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Game Review

"The classic triangular domino game"
Anniversary Edition

Ages 8 and up
Game ©1997 Pressman Toy Corporation
game in play
Uncle's Games link

2-6 Players30+ minutes


Use the triangular tiles to play a variant of dominos. Points are scored based on the numbers on the tile played and when special placements are made.

The Anniversary Edition has a special headline reading "Now with larger, easy to read numbers!" Presumably, this addresses an earlier complaint that the numbers were too small.


There are 56 triangular tiles in the game. At the start, all of the tiles are face down in an area (or box top) called the "well." Players randomly draw their starting pieces -- The specific number depends upon the number of players: A two player game uses 9 pieces per player to start.

The player who draws the largest "triple" (all three numbers the same on the tile), begins the game by placing that tile.

In turn, each player places a new tile that lines up with the placed tiles. To place a tile, two of the three numbers must align with the adjacent tile. If the tile is placed such that it would touch two other tiles, then all of the adjacent numbers must match and the new tile must have two numbers matching up with a single other tile.

If a player cannot place a piece he/she must draw a new piece from the well. Drawing from the well penalizes the player by 5 points. Players must continue to draw until a matching tile is found. Each tile drawn costs another 5 points.

Players score points as follows:

  • Placing a tile -- add each number on the tile to score. (Ex. 5 + 3 + 1 = 9)

  • Completing a Hex or Pie -- When a player can place a tile that completes a hexagonal shape (e.g. the 6th piece & all 3 numbers match), Score the tile's points plus a bonus 50 points.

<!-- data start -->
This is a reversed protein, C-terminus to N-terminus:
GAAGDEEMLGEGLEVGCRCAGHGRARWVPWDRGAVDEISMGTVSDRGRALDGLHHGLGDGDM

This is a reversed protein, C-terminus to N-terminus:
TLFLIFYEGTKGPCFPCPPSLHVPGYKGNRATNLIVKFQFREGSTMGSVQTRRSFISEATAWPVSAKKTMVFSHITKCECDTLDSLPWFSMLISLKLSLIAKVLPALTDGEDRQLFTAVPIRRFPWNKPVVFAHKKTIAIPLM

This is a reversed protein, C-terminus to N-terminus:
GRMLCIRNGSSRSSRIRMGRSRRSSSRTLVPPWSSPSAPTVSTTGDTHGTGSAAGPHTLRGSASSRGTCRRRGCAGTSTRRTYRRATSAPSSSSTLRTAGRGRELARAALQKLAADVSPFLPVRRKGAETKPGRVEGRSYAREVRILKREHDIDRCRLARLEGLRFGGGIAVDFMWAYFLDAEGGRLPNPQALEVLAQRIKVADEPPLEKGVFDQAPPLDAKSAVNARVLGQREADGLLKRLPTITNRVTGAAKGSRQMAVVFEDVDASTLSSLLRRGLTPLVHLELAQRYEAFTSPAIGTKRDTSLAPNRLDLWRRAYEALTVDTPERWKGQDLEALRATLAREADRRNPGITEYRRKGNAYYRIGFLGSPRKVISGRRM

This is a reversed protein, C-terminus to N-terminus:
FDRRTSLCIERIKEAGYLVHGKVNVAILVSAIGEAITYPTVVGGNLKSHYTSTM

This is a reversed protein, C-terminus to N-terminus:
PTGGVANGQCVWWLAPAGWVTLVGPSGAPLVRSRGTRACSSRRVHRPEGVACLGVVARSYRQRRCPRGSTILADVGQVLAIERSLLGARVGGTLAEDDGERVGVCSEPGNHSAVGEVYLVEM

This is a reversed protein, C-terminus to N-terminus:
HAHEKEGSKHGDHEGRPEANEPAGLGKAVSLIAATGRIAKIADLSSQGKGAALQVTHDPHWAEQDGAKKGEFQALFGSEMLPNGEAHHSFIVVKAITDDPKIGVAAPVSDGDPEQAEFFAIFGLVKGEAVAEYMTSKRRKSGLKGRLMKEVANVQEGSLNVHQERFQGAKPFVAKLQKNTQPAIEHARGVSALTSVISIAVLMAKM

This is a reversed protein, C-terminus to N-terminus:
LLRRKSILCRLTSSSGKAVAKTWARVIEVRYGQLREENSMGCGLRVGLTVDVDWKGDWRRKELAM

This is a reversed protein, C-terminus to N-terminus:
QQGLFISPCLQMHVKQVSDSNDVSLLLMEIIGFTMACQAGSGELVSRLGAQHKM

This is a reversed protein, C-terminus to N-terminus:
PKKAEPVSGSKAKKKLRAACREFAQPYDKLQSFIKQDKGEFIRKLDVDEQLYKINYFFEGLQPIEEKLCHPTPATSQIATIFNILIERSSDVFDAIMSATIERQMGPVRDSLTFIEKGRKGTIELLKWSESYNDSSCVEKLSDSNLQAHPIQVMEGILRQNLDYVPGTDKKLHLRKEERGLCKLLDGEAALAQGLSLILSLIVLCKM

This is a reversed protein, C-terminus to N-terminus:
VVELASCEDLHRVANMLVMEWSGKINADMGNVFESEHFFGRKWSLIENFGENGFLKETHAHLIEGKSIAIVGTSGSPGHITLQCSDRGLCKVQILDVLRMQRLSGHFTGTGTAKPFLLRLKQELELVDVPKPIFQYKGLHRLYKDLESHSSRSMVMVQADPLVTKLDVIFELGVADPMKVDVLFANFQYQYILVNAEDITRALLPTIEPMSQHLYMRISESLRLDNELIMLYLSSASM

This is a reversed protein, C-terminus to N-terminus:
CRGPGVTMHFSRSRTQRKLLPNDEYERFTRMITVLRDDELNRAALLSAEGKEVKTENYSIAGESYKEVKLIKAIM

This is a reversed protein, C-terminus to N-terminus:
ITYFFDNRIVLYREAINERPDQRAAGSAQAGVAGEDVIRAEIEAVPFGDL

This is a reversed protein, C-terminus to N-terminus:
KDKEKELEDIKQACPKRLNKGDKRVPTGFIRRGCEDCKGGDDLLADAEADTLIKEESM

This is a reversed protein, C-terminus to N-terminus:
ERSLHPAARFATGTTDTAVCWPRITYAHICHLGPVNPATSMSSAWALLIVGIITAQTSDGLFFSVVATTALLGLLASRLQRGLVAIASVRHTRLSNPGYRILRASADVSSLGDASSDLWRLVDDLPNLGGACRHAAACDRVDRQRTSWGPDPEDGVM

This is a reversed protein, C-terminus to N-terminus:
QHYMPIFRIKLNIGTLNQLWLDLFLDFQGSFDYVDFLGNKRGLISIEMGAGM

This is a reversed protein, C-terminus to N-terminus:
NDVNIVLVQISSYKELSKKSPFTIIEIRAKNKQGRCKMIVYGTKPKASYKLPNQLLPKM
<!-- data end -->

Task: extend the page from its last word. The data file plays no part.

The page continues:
• Making a Bridge -- Bridges are made by matching one side of the tile and the point opposite; Score the tile's points plus a 40 point Bonus.

Remember -- each tile drawn from the well loses 5 points.

The round ends when no player can place a tile (and the well is empty), or one player runs out of tiles (without having to draw.) A player who places his/her last tile gains 25 bonus points, plus the total of all of the remaining tiles his/her opponents have yet to play. If the round ends because no on can place a piece, then the player with the fewest tiles wins the round -- and gets the points for his/her opponent's tiles, but no bonus.

game in play -- early

Winning Conditions:

  • A complete game may take several rounds -- the rules state that the first player who reaches 400 points wins.

game in play -- mid game

Our Opinion:

ThumbsUp!This is a very fun, yet mathematical game. All of the Zombies enjoyed playing the game a lot.

Triominos is quick to learn -- the rules are about 2 pages long and have pictures to illustrate the "pie" and "bridge" bonuses.

It was commented that not only is there a lot of placement strategy and math work in the scoring, but younger kids can play by matching patterns as well. In the case of younger kids joining in, the adults would keep score.

Since playing this game, the Baroness has challenge me several times for two player rematches. She is inclined to play games like Boggle and Scrabble -- word games, but she really likes Triominos too. In one regard, the patterns in Triominos are like the word puzzles presented in the other games.

Give this game a try, we think you'll enjoy it.

Where to buy:

Any local toy store -- Our copy was from a Kay Bee Toys and cost about $7.

Uncle's Games link

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